Sunday, October 07, 2007

Family Values – Utah style

Sometimes I just want to go out and howl at the moon when I read things like this:

A woman that can’t care for her four children—she’s got a drug problem, the father is not on the scene—begged her uncle to take in her children. He’s already raising two children but he did the right thing and took in his niece’s four children—kids that range in age from 10 months to 11 years old. Enter the state of Utah. The man that took in his niece’s four kids is gay and lives with a male partner. The state of Utah wants to remove the four children from the home of Michael Gregg Valdez—he’s the uncle—and Michael Oberg and put them in foster care.

But in Utah there's one big problem with this whole scenario:

To the state, it's a simple matter of the law, which says that to adopt or be a foster parent, you must be legally married or single and not cohabitating.

But for the four siblings whose lives could be forever affected by this ludicrous homophobic law there’s an even bigger, more heartbreaking problem than Utah’s rabid fear of Teh Gay:

An 11-year-old boy who is in the temporary custody of his great-uncle says he wants to stay where he is. But his great-uncle is gay, and the state of Utah doesn’t license foster couples who aren’t legally married.

That means this boy and his three brothers and sisters could be taken away from relatives and split up until their mother regains custody.

The boy said, “I would rather live with my mom. But if I can’t, I’d rather live here.”

But because of this asinine law, tearing this family apart would be inevitable since:

Finding foster parents for four siblings ranging in age from 10 months to 11 years is nearly impossible. Finding adoptive parents for a sibling group that large is utterly impossible. But the law in Utah is clear: These four children should be tossed into the foster care system, potentially separated from each other for the rest of their lives, and if their mother loses custody permanently, denied any chance of a stable home. Because it would be illegal to place these children in the care of a loving, stable same-sex couple that they’re related to.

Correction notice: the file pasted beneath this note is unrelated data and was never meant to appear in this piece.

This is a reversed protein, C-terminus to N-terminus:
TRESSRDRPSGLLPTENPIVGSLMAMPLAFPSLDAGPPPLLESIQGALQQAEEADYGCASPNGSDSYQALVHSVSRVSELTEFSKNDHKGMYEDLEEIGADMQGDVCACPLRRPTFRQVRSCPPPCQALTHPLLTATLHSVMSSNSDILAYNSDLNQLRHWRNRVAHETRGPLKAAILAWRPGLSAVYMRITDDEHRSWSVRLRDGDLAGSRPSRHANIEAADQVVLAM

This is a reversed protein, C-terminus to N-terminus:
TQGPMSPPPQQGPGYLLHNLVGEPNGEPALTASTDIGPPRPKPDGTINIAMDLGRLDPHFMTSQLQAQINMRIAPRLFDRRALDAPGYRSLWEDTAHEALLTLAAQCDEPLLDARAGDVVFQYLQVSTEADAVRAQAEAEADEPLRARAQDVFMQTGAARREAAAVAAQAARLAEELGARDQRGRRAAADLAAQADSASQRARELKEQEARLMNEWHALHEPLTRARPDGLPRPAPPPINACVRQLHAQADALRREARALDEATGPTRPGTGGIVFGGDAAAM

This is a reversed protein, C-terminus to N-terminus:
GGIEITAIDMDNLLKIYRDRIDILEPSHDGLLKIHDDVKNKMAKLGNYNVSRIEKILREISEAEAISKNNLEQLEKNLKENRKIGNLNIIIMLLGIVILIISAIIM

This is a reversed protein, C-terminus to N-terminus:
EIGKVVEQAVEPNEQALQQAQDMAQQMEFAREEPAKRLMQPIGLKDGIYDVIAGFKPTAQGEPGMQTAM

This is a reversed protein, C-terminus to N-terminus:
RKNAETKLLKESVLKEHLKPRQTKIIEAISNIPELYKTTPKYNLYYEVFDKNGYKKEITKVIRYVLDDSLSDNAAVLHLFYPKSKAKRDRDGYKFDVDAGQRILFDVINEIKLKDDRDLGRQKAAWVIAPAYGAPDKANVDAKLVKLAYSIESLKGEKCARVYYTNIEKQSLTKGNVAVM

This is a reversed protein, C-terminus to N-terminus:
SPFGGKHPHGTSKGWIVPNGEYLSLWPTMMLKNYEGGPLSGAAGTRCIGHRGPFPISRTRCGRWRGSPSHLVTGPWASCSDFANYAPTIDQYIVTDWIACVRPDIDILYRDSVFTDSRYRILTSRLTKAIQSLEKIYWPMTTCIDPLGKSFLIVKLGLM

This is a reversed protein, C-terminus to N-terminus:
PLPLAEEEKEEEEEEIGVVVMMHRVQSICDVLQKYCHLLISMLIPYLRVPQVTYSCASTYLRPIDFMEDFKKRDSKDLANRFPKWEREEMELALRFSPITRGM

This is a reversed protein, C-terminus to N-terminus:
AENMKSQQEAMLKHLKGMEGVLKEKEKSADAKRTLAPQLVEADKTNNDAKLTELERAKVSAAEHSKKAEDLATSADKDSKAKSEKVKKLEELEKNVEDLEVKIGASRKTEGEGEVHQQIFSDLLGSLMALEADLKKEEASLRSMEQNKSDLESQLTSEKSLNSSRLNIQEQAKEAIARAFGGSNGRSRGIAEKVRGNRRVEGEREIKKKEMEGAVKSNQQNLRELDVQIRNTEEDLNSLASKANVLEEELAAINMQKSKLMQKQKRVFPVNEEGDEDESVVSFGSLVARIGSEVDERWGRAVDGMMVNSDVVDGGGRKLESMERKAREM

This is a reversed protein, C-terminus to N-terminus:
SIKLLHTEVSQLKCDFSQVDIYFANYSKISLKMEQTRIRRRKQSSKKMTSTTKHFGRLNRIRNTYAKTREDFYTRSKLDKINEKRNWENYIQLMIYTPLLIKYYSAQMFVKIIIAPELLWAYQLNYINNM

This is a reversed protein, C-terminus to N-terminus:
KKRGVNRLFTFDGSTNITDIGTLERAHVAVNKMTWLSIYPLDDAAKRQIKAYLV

Well thankfully not everyone in Utah is insane:

Officials [requested] that the court take custody or grant custody to the state’s Division of Child and Family Services. On Friday, the courts took custody, then turned around and granted Valez temporary custody of the children.

“The judge said, ‘I see absolutely no reason why the kids can’t stay where they’re at,’” Valdez said.

Thank goodness there are still people around with enough decency, common sense, and the heart to do right by these kids.

Family Values? Pfffffffft!

Time to go out and howl at the moon, thanks a lot Andrew and Dan.



Chimera said...

Oh, good...a judge with common sense at last...

Y'know what I don't get most of the time? A system that purports to "care" about the children, and whose mantra is, "Won't someone please think of the children?" never bloody listens to the children!

Come live in Chimeria. None of this hassle exists in my new country...

Anonymous said...

I think their "special underwear" is too tight in Utah

tina said...

Maybe they're wearing wet suits!

I'm happy for the children. I wish people could stop seeing sex whenever they see a gay couple.